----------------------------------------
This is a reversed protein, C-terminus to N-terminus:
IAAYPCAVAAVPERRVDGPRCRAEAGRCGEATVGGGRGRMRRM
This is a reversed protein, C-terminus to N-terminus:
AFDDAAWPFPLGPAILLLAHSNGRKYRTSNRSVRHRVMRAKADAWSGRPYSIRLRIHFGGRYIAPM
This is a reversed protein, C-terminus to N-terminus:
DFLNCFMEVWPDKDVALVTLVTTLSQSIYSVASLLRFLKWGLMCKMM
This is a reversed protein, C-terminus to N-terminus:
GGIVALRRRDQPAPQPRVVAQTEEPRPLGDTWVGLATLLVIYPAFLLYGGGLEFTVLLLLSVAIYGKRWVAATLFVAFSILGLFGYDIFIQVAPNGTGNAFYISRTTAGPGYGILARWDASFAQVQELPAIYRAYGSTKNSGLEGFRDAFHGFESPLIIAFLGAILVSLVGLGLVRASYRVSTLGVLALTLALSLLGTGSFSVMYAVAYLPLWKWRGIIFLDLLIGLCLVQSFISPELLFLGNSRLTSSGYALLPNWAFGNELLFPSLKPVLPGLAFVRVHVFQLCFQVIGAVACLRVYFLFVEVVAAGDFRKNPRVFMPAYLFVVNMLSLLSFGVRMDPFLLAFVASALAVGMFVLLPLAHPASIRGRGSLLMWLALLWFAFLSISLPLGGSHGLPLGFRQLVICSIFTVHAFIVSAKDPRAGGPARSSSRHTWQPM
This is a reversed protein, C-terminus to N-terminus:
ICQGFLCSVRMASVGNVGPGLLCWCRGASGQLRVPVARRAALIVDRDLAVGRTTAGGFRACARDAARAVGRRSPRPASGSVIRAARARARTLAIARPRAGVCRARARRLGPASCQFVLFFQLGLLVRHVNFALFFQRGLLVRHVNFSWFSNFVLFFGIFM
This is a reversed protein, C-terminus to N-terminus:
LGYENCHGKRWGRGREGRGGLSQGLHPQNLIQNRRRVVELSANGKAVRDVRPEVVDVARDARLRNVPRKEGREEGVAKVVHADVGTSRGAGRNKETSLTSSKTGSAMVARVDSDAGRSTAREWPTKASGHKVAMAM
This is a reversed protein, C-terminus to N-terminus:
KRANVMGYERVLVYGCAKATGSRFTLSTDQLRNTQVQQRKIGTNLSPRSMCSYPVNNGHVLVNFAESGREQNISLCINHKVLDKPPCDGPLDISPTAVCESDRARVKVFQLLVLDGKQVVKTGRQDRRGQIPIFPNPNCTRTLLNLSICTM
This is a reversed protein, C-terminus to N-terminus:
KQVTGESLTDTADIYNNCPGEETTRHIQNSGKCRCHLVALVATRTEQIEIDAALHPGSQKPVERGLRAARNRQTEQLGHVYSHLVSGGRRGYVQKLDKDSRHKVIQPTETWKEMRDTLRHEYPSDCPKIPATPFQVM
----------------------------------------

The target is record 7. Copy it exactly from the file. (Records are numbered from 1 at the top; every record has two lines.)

This is a reversed protein, C-terminus to N-terminus:
KRANVMGYERVLVYGCAKATGSRFTLSTDQLRNTQVQQRKIGTNLSPRSMCSYPVNNGHVLVNFAESGREQNISLCINHKVLDKPPCDGPLDISPTAVCESDRARVKVFQLLVLDGKQVVKTGRQDRRGQIPIFPNPNCTRTLLNLSICTM